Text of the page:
Friday, 15 May 2009

Its saggy and old, but i love it - Bagpuss

Advantages: A nostalgia trip and a lesson on how it was done back in the day

Disadvantages: RP, doesn't really go down with the kids these days

Please forgive me if it seems I am suffering from false memory syndrome, or get a few of the details wrong, but Bagpuss was a long long time ago. 

If I recall correctly I would get up on a Saturday morning before my parents and would be a little bored waiting for everyone to rise. So, it was a choice between Tony Blackburn and Arnold, or the telly. 

So, the telly would go on and the choice would be The Open University or... ummm... nothing, well Carol Hersee, her infinitiely static game of noughts and crosses and Bubbles the clown - test card F - were talking the 1970s 

So I would plump for The Open University. This might explain why I had three Doctorates by the age of sixteen 

No, let's be serious now. 

There would be a wait from whenever you got up till, if I recall correctly, 09:15 when Bagpuss came on BBC1. At last, with a head full of quantum physics, I could settle down to something I might enjoy: the world of Emily (Firmin, daughter of Peter Firmin, one of the creators of Bagpuss), Bagpuss her saggy old cloth cat, which she loved despite of the sag, the mice, and Professor Yaffle.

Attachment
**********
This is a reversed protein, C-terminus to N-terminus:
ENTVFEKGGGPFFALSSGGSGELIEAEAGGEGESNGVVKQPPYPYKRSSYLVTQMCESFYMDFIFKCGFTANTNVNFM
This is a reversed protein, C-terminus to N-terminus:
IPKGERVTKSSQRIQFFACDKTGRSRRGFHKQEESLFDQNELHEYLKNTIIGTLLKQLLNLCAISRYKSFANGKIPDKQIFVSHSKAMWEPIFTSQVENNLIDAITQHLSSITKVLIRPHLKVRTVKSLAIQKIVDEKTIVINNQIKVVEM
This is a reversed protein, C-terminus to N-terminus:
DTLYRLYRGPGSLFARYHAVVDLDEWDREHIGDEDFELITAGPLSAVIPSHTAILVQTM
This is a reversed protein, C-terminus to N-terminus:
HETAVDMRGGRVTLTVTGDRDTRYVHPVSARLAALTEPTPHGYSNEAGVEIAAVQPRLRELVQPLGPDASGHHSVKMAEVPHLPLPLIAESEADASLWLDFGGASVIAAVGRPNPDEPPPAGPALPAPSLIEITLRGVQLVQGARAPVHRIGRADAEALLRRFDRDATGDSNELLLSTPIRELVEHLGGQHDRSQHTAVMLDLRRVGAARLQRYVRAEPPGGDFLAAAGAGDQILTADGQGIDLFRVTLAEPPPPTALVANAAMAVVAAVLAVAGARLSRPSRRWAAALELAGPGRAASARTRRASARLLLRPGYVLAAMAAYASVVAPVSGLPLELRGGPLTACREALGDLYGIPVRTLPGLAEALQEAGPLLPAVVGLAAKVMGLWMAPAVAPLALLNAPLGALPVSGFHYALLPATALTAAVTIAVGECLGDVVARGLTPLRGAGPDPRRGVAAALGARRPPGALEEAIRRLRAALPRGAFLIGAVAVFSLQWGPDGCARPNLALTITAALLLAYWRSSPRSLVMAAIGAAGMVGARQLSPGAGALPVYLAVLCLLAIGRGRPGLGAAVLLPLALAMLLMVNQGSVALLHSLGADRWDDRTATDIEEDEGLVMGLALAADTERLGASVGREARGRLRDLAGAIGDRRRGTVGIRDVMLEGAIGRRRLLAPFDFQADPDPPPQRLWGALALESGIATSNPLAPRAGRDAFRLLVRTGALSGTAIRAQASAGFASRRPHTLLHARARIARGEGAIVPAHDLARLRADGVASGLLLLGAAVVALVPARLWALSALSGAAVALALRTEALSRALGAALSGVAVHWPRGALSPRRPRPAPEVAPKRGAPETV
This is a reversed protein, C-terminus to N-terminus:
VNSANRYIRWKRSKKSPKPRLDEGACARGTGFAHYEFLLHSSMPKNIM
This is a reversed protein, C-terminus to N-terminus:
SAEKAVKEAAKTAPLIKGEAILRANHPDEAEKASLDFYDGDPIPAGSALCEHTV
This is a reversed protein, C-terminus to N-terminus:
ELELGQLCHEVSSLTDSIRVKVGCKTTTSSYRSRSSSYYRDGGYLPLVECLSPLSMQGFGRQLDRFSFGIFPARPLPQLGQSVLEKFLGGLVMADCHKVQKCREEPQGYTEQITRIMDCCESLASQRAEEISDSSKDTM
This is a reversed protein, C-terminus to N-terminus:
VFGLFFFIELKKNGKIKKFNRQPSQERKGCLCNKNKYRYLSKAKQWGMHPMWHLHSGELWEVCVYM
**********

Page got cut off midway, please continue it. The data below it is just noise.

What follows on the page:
Bagpuss is your typical 'toys coming to life' children's story. Emily, not quite the protagonist, owns a shop which doesn't sell anything, what she does (in sepia tones) is brings lost and broken things she has found to the shop, and leaves them in the shop window where the owner's might see them and collect them. 

The objects might be something like a ship in a bottle or a ballet shoe. Once Emily leaves the scene (the shop window) the toys there come to life, and discuss the object. The viewing children are told a story about the object, then the mice will magically fix the object. 

The narrative of bagpuss might not go down to well with modern children - thankfully television has moved away from the middle-englishness of the BBC and its Received Pronunciation of old, which my generation accepted as 'normal'. 

Having said that, I hear rumours that bagpuss is to be remade. Despite what I think about the stuffiness of the original narrators, I would not want to hear Professor Yaffle talking in street slang - he is more Bertrand Russell than Russell Brand. 

But then again, I am not a six year old, living in a sophisticated 21st century.

Summary: Classic children's entertainment from a bygone day.

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